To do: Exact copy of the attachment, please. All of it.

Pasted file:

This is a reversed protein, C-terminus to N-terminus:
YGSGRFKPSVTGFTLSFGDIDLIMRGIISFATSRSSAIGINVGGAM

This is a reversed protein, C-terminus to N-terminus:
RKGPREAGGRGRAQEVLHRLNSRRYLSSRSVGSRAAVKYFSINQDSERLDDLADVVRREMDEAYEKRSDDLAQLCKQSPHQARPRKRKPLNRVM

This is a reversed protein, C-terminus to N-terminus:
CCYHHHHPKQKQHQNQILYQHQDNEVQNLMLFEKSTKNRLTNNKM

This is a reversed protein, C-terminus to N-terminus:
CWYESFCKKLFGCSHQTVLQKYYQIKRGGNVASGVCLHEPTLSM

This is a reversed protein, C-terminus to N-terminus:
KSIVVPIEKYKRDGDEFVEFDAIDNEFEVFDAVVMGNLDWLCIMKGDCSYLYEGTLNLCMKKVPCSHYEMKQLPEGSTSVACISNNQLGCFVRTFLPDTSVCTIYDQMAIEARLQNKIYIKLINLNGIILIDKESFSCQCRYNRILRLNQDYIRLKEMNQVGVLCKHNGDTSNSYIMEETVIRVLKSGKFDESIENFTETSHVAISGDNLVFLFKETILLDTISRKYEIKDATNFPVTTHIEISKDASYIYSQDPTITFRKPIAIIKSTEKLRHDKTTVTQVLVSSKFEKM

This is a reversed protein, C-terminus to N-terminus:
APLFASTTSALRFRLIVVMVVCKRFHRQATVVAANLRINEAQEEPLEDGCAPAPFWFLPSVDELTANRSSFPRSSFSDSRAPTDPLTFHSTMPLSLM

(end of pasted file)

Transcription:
This is a reversed protein, C-terminus to N-terminus:
YGSGRFKPSVTGFTLSFGDIDLIMRGIISFATSRSSAIGINVGGAM

This is a reversed protein, C-terminus to N-terminus:
RKGPREAGGRGRAQEVLHRLNSRRYLSSRSVGSRAAVKYFSINQDSERLDDLADVVRREMDEAYEKRSDDLAQLCKQSPHQARPRKRKPLNRVM

This is a reversed protein, C-terminus to N-terminus:
CCYHHHHPKQKQHQNQILYQHQDNEVQNLMLFEKSTKNRLTNNKM

This is a reversed protein, C-terminus to N-terminus:
CWYESFCKKLFGCSHQTVLQKYYQIKRGGNVASGVCLHEPTLSM

This is a reversed protein, C-terminus to N-terminus:
KSIVVPIEKYKRDGDEFVEFDAIDNEFEVFDAVVMGNLDWLCIMKGDCSYLYEGTLNLCMKKVPCSHYEMKQLPEGSTSVACISNNQLGCFVRTFLPDTSVCTIYDQMAIEARLQNKIYIKLINLNGIILIDKESFSCQCRYNRILRLNQDYIRLKEMNQVGVLCKHNGDTSNSYIMEETVIRVLKSGKFDESIENFTETSHVAISGDNLVFLFKETILLDTISRKYEIKDATNFPVTTHIEISKDASYIYSQDPTITFRKPIAIIKSTEKLRHDKTTVTQVLVSSKFEKM

This is a reversed protein, C-terminus to N-terminus:
APLFASTTSALRFRLIVVMVVCKRFHRQATVVAANLRINEAQEEPLEDGCAPAPFWFLPSVDELTANRSSFPRSSFSDSRAPTDPLTFHSTMPLSLM